UCLA researchers created a deep learning-based approach that may be used to reduce the requirement for human histotechnologists to generate unique stains by computationally converting existing pictures of H&E stained tissue into special stains. This AI-based technique was demonstrated by generating a full panel of special stains used for kidney tissue, namely Periodic acid–Schiff (PAS), Jones silver stain, and Masson’s Trichrome; all of these special stains were computationally transformed from existing images of H&E stained tissue biopsies using specialised deep neural networks.
The researchers used this panel of unique stains in a clinical study to demonstrate the effectiveness of this stain-to-stain transformation approach on a number of clinical samples representing a wide spectrum of kidney disorders. This study, conducted by a multi-institution team of board-certified renal pathologists, discovered a significant improvement in diagnoses made by utilising neural network produced special stains and H&E pictures over using solely H&E images. An further investigation found that the quality of the virtually re-stained pictures is statistically similar to those stained by human specialists histochemically.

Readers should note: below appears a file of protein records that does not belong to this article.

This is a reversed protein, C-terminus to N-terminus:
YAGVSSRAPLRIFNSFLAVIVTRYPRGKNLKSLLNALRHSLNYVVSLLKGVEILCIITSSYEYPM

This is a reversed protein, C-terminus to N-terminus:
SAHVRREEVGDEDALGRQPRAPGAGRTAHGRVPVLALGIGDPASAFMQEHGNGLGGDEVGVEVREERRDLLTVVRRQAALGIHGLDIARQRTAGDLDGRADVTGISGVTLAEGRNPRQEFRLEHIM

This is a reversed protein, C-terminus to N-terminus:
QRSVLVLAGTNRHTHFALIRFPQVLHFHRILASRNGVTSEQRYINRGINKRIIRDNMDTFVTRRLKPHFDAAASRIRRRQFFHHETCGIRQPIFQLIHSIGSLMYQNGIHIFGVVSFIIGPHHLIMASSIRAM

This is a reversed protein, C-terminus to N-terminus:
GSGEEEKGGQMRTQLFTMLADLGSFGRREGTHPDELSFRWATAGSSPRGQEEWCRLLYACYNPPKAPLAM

A needle core tissue biopsy slice undergoes this stain-to-stain transition in less than one minute. This speed increases the quality of preliminary diagnosis for which specific stains are required, while also saving time and money. These benefits are especially essential for identifying medical diseases such as transplant rejection, when a quick and precise diagnosis allows for prompt treatment, which may result in considerably improved clinical results. Furthermore, because the virtual re-staining approach is applied to existing stains, it is simple to use because it does not necessitate any modifications to the pathology’s present tissue processing workflow.
The research was published in natural communications journal